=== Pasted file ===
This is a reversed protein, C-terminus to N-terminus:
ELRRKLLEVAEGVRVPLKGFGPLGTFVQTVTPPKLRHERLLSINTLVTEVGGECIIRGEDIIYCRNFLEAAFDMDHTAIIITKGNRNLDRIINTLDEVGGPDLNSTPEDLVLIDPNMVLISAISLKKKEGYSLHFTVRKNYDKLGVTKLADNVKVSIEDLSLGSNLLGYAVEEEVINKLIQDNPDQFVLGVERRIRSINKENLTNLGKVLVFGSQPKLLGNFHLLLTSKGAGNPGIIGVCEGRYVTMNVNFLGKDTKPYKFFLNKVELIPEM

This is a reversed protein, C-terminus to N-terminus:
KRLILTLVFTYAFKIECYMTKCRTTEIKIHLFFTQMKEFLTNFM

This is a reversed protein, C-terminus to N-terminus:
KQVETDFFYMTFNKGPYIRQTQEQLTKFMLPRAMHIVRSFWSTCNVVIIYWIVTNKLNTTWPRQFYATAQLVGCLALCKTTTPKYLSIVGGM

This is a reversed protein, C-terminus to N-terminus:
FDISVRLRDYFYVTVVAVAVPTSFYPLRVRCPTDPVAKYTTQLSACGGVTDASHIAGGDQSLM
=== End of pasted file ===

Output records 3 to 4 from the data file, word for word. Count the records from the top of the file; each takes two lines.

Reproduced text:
This is a reversed protein, C-terminus to N-terminus:
KQVETDFFYMTFNKGPYIRQTQEQLTKFMLPRAMHIVRSFWSTCNVVIIYWIVTNKLNTTWPRQFYATAQLVGCLALCKTTTPKYLSIVGGM

This is a reversed protein, C-terminus to N-terminus:
FDISVRLRDYFYVTVVAVAVPTSFYPLRVRCPTDPVAKYTTQLSACGGVTDASHIAGGDQSLM